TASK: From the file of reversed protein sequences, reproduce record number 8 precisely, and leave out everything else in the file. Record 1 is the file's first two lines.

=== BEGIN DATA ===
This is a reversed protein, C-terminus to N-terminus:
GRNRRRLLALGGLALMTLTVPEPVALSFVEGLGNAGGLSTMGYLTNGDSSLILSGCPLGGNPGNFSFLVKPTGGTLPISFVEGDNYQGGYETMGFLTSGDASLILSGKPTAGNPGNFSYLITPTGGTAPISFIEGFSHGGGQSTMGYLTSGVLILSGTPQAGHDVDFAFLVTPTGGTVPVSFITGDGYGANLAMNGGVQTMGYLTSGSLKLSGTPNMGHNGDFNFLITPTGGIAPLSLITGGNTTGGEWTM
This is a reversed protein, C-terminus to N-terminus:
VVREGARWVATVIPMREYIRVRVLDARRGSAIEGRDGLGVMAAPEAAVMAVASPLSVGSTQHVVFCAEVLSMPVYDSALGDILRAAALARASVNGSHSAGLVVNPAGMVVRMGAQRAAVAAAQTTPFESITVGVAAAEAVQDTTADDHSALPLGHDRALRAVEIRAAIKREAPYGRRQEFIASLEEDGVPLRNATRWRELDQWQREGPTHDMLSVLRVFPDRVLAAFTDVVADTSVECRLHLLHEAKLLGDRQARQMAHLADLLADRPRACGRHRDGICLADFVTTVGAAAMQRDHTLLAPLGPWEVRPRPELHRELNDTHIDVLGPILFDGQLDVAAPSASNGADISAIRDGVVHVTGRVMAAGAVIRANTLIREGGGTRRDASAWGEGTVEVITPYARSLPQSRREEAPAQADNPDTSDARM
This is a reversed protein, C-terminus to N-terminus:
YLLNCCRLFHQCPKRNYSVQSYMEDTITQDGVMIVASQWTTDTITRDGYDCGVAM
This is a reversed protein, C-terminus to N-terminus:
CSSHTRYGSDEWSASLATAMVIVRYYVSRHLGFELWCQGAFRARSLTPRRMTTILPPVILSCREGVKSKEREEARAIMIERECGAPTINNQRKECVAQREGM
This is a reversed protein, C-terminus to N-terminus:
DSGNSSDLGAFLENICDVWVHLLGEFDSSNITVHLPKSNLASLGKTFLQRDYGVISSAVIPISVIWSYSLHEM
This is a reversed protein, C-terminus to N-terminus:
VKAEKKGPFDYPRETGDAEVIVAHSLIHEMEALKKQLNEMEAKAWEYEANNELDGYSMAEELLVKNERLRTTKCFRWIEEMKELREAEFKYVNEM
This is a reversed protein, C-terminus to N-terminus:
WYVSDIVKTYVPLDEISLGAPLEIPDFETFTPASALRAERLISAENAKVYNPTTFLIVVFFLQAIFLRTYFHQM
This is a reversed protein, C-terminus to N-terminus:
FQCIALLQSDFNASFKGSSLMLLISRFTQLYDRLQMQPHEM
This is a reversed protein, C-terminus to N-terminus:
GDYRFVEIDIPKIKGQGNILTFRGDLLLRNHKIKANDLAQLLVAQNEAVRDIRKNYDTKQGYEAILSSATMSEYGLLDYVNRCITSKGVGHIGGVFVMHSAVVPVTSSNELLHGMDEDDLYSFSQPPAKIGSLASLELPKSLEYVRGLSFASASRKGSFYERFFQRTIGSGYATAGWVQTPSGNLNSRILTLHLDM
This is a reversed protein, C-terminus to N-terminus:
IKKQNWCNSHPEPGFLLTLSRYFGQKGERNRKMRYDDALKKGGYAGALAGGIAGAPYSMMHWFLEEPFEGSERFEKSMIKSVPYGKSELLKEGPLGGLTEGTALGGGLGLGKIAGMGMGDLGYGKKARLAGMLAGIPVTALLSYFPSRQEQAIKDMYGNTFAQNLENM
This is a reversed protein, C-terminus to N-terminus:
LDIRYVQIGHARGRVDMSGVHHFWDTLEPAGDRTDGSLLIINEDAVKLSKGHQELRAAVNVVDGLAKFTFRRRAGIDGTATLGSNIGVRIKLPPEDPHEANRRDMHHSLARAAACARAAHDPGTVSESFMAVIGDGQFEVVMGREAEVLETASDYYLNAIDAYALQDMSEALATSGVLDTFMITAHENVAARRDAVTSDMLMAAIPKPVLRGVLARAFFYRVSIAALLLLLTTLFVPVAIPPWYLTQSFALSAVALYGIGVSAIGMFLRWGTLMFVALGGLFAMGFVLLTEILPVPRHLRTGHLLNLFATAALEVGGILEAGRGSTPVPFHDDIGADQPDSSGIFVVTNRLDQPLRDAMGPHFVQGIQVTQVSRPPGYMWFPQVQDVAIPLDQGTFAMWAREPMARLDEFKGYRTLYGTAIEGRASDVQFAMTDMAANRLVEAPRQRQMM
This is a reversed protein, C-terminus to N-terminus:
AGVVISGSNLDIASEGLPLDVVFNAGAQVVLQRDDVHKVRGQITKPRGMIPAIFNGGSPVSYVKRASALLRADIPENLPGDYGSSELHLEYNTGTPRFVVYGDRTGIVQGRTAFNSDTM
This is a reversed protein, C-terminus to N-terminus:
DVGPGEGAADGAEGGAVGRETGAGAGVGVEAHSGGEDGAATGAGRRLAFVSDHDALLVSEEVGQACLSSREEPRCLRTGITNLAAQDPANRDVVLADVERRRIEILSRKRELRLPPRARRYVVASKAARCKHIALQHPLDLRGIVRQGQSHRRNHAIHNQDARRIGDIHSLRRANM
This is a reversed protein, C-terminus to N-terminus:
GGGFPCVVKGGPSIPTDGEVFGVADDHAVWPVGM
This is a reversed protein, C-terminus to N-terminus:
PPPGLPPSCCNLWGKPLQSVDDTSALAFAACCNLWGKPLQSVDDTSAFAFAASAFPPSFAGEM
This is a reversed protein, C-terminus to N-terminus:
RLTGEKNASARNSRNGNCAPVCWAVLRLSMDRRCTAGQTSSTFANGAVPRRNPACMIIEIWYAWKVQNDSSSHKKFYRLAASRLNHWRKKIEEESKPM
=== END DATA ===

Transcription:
This is a reversed protein, C-terminus to N-terminus:
FQCIALLQSDFNASFKGSSLMLLISRFTQLYDRLQMQPHEM